Terms such as “content consolidation" and “vertical integration" pepper the conversation as he explains a key plank of Eros’ strategy: to invest heavily to secure a strong pipeline of releases in various Indian languages over the next few years.

Lulla adds that further growth will come from dubbing Hindi films into languages as diverse as German, Spanish and Thai, while the partnerships with Sony Pictures and Lionsgate will open up the indigenous British and American market to Eros. And, if all goes according to plan, says Lulla, these partnerships will also help find the Indian equivalent of Crouching Tiger, Hidden Dragon, the small budget Chinese film that became a blockbuster.

Away from financial matters, Lulla is more expansive as he talks about his closeness to his family and respect for his parents. He describes his relationship with his wife and two daughters—both of whom intend to follow him into the family business—as “entirely interdependent on one another".

Contrary to many executives whose personal lives regularly come under scrutiny, he appears at ease with a casual discussion on life outside the office—revealing that St Tropez is a favourite holiday destination, Abba is among his top five music picks, and that his current choice of literature is books on spirituality. Surprisingly for somebody from the entertainment industry, Lulla claims to dislike large parties, preferring instead to spend time in the company of his “six or seven close friends".

As our conversation draws to a close, Lulla shows me out. Outside his office is a cramped central space where desks jostle for space with stacks of DVDs and packaging. A crop of Indian employees, several of whom have been with the company for the better part of a decade, speak on the phones in Hindi. There is an industrious, if slightly dingy air, leaving no one in any doubt that the emphasis is on getting the job done, as opposed to accumulating the trappings of success.

It is a sentiment that filters through in Lulla’s views on wealth and philanthropy as the motivation for making money; he cites Bill Gates as the person he admires most for donating much of his wealth to charity.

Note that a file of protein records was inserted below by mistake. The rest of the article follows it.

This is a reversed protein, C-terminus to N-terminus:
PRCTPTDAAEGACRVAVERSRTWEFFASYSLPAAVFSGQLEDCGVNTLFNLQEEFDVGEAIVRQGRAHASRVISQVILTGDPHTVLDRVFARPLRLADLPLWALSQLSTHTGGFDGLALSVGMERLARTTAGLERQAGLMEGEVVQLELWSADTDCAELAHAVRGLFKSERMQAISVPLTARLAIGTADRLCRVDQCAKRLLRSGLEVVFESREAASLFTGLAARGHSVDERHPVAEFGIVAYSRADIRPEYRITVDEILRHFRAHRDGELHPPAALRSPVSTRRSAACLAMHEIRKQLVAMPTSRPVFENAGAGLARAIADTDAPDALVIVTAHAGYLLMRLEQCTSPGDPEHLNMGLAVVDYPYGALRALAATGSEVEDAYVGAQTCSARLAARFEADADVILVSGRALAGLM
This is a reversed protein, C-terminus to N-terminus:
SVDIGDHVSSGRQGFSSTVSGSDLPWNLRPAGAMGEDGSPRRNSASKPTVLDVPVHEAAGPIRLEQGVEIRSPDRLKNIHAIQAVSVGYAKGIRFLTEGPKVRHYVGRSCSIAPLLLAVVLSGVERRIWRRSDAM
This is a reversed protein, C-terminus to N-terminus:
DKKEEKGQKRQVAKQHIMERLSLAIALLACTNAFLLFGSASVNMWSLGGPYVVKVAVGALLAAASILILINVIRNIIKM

“I want to create as much wealth as possible," he says, “but I want to give it back. It is not about creating wealth for me and for the family. It is important to set an example and I think Bill Gates has done that."

He adds: “India has so many billionaires and I would love to see them do that. It would do so much for India."

Lulla refuses to disclose how much of the £206 million family fortune (according to the Sunday Times’ Rich List), has been donated to charity. “You should never quantify your donations; that is the beauty of it."

He, however, adds that the family “secretly" supports a lot of charitable causes through a trust controlled by his father. He says he is aiming to reach a point in his career when he can give at least 80% of his time to the trust—setting his own example for nouveau riche Indian businessmen.



Born: 4 September 1962

Education: University of Mumbai

Current Designation: Chairman and chief executive

Work Profile: Lulla has worked with Eros International his entire professional life

Favourite Reads: ‘The Alchemist’ by Paulo Coelho, and anything to do with spirituality

Favourite Films: ‘Ben-Hur’, ‘The Dark Knight’, ‘Mamma Mia!’, ‘The Shawshank Redemption’

Method Watching: Lulla watches movies in a personal cinema room at his home in Park Royal, London

Hip Hop Dining: Lulla is good friends with triple Grammy-winning rapper Pharrell Williams and once, along with his wife, took the artiste and his girlfriend out for dinner